Published: 06:00, 24 March 2020
Hundreds of Kent families eligible for free childcare are not taking up the opportunity, a new report has found.
Analysis released by the National Audit Office (NAO) reveals just 64.1% of families on benefits who can sign up are not doing so.
The lowest take-up is in Gravesham where under half (49.2%) of parents access free early education and childcare for youngsters under two-years-old, a whopping 18 points below the national average of 68%.
In Dartford just 55.8% are enrolled which is just below Medway on 59.6%.
Highest take-up is seen in Folkestone and Hythe where almost three quarters of those eligible (72.8%) have taken it up, closely followed by Tonbridge and Malling (72.6%).
The vast difference in Kent (23.8%) is specifically highlighted in the NAO as one of three counties – alongside Lancashire and Essex – which has the highest variation in the country.
"If these entitlements are to help level the playing field, it is essential that more disadvantaged children benefit"
The Free for 2 scheme – which the government refers to as the disadvantage entitlement – provides up to 15 hours of free early years provision for children aged up to two for parents who receive benefits such as Universal Credit, income support and Jobseekers Allowance.
Experts say the take-up is lower in more deprived areas and increases in better off areas.
The report found parents' awareness of the entitlement is "high overall but lower in deprived areas" but some providers putting on additional charges is having a "larger impact on disadvantaged families".
It found some parents were told they need to pay for extra hours above the 15-hour free threshold to ensure their child obtained a place.
Government funding does not cover meals, additional activities and other items beyond the base rate of providing 15 hours of free care.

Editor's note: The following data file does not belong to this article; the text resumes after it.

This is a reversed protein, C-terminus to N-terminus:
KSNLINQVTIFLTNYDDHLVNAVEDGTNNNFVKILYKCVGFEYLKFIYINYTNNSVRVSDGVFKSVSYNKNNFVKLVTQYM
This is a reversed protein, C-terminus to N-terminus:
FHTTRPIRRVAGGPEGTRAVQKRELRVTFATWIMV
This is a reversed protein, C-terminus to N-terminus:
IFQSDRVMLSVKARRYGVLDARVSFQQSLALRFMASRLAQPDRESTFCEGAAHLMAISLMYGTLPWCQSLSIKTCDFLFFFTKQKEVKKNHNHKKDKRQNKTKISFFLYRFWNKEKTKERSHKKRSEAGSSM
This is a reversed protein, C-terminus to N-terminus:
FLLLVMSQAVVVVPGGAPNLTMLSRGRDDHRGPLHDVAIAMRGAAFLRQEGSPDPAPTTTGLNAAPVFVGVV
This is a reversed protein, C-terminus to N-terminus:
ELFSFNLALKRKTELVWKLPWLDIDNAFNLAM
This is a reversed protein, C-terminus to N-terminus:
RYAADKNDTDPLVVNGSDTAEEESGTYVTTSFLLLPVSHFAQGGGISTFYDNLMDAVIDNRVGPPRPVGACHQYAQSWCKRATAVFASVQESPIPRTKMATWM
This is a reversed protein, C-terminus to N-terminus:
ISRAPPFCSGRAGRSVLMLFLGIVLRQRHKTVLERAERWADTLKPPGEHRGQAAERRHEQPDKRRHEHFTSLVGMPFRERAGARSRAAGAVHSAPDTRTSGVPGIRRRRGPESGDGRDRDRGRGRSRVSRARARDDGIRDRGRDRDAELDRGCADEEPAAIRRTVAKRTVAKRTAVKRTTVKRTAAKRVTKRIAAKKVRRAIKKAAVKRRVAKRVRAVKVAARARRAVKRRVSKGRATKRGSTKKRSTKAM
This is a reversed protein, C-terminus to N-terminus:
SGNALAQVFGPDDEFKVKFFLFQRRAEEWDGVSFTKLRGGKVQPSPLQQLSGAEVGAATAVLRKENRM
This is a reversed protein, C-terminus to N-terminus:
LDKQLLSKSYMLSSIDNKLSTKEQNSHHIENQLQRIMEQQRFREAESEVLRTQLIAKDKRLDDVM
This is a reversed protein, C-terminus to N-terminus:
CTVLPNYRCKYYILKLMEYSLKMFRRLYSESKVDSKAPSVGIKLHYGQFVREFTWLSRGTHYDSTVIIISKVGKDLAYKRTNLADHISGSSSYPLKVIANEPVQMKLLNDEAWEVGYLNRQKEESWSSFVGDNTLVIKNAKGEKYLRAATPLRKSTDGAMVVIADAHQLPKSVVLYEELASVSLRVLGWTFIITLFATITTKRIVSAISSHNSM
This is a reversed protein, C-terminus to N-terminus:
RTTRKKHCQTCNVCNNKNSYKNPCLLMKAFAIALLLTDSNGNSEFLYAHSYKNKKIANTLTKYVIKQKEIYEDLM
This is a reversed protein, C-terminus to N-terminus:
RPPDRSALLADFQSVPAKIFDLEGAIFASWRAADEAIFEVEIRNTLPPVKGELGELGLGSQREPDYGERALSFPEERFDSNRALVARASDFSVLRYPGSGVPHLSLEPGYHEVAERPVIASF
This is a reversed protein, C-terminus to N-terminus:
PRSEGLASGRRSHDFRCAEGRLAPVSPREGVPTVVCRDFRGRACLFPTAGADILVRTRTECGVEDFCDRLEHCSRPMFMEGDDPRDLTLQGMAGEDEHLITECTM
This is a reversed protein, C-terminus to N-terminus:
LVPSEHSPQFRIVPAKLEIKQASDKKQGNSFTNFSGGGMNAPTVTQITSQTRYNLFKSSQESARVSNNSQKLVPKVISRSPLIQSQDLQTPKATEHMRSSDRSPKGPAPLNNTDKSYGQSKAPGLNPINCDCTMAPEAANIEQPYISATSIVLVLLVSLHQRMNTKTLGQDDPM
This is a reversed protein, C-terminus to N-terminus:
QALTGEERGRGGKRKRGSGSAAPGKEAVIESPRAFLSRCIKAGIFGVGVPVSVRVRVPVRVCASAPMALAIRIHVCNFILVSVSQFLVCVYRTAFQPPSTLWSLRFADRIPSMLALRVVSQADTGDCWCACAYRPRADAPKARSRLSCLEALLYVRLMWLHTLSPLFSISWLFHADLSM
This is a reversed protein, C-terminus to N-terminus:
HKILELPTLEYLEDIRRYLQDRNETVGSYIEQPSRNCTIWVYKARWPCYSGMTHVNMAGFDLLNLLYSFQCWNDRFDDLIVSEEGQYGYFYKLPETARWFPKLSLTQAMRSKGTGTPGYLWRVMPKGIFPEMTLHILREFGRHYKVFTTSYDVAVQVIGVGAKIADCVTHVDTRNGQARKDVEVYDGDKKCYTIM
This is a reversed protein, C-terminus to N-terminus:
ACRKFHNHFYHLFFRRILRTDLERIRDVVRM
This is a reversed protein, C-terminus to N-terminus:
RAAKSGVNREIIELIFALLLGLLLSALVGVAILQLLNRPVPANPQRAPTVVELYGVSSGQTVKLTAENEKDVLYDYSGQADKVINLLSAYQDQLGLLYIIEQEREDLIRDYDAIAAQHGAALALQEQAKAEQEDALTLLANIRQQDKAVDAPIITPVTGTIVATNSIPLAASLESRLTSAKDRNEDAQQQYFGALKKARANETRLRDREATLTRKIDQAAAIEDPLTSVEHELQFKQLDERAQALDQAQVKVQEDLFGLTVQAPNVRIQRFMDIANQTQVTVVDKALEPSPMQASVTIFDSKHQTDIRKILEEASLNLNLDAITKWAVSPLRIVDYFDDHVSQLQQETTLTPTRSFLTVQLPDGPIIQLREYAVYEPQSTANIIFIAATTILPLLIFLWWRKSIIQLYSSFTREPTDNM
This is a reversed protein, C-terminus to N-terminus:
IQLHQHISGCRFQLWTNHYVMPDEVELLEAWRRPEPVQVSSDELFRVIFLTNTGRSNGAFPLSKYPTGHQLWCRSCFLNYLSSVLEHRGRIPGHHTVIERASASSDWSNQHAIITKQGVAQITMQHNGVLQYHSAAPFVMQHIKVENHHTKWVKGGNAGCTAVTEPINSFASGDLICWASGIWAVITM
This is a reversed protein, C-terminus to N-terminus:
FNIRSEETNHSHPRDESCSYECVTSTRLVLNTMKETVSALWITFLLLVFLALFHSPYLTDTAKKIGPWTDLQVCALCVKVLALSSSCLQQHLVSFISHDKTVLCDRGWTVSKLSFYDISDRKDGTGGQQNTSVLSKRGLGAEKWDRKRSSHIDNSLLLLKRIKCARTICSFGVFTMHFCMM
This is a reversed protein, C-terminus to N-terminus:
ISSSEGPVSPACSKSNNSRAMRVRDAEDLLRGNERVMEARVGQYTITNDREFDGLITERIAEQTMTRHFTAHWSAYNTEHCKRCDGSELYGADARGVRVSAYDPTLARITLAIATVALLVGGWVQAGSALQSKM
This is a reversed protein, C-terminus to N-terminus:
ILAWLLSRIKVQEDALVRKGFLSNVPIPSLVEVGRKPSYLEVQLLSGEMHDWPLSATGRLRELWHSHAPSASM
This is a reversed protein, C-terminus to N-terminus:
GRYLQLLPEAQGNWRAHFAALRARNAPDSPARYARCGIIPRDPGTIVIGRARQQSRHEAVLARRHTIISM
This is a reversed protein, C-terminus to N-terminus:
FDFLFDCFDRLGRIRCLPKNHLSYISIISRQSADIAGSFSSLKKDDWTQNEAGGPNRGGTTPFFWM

Gareth Davies, head of the NAO, said: “Families with young children across the country are benefiting from their entitlement to free early education and childcare places, which aim to prepare children for school and improve their life chances.
“However, if these entitlements are to help level the playing field, it is essential that more disadvantaged children benefit from high-quality childcare. DfE should do more to ensure that all disadvantaged families are aware of the free childcare on offer and are able to access it.”
The NAO is calling on the government to improve its understanding to increase take-up among disadvantaged families and assess how "additional charges are a barrier".
It also says the Department for Education (DfE) must investigate why there are geographic variations such as the one seen in Kent.
The report also stated education chiefs had "focused efforts on improving take-up among disadvantaged families, but does not know what works locally".
Ian Sutherland, director of people, children and adults’ Services at Medway Council, said: “Medway’s children and young people are at the heart of everything we do and we are committed to helping them have the best start in life so they can thrive, be healthy and learn well.
“We understand that placing a child into early education can be daunting for some parents and we offer support to families to alleviate any concerns they may have about their children going into childcare and to promote the positive impact it has on helping to prepare children for school.
“Our Family Information Service supports families to use their entitlement to free early education and helps them find a childcare provider which meets their individual needs. We have introduced a parent portal to streamline the application process for finding an early education place.
“We have an outreach officer who works closely with the job centre to directly support families. The officer also carries out targeted outreach work across Medway to encourage families to use their entitlement.”
"We understand that placing a child into early education can be daunting for some parents and we offer support"
The council says it is aware of the barriers families face in signing up for early education.
The government spends £3.5 billion a year on three tiers of support known as entitlements. This represents an increase in real terms of 24% due to help provided for eligible working parents with children aged three and four.
But the NAO found the funding for disadvantaged families with two-year-olds and the middle tier for three and four-year-olds had dropped by 4%.
The research from the NAO looks at figures from the DfE for each district and borough in the county as well as the Medway unitary authority.
The review says access to "high-quality early education and childcare can support children’s development and improve their outcomes" and help improve social mobility for youngsters.
More by this authorMatt Leclere